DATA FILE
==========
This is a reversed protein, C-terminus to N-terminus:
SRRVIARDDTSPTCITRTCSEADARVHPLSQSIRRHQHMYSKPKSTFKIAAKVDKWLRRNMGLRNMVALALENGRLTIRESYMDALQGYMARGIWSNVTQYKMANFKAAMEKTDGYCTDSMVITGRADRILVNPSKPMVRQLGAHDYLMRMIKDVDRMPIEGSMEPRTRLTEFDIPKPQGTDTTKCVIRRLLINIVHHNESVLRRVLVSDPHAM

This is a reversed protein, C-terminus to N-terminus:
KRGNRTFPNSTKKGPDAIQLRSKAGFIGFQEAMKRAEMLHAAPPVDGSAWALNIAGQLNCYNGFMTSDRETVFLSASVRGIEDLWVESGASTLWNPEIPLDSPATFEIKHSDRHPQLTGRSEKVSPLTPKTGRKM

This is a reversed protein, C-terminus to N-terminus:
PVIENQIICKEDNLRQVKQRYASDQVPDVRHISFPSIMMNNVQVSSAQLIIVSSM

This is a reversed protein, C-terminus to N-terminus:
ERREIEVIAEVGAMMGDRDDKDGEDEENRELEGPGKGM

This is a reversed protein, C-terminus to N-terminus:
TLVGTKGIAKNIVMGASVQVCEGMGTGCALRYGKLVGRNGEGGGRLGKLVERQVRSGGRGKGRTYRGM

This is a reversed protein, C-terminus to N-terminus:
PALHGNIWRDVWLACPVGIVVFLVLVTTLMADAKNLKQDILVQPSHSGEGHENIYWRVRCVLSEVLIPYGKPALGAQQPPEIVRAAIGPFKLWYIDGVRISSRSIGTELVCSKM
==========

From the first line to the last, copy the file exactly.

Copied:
This is a reversed protein, C-terminus to N-terminus:
SRRVIARDDTSPTCITRTCSEADARVHPLSQSIRRHQHMYSKPKSTFKIAAKVDKWLRRNMGLRNMVALALENGRLTIRESYMDALQGYMARGIWSNVTQYKMANFKAAMEKTDGYCTDSMVITGRADRILVNPSKPMVRQLGAHDYLMRMIKDVDRMPIEGSMEPRTRLTEFDIPKPQGTDTTKCVIRRLLINIVHHNESVLRRVLVSDPHAM

This is a reversed protein, C-terminus to N-terminus:
KRGNRTFPNSTKKGPDAIQLRSKAGFIGFQEAMKRAEMLHAAPPVDGSAWALNIAGQLNCYNGFMTSDRETVFLSASVRGIEDLWVESGASTLWNPEIPLDSPATFEIKHSDRHPQLTGRSEKVSPLTPKTGRKM

This is a reversed protein, C-terminus to N-terminus:
PVIENQIICKEDNLRQVKQRYASDQVPDVRHISFPSIMMNNVQVSSAQLIIVSSM

This is a reversed protein, C-terminus to N-terminus:
ERREIEVIAEVGAMMGDRDDKDGEDEENRELEGPGKGM

This is a reversed protein, C-terminus to N-terminus:
TLVGTKGIAKNIVMGASVQVCEGMGTGCALRYGKLVGRNGEGGGRLGKLVERQVRSGGRGKGRTYRGM

This is a reversed protein, C-terminus to N-terminus:
PALHGNIWRDVWLACPVGIVVFLVLVTTLMADAKNLKQDILVQPSHSGEGHENIYWRVRCVLSEVLIPYGKPALGAQQPPEIVRAAIGPFKLWYIDGVRISSRSIGTELVCSKM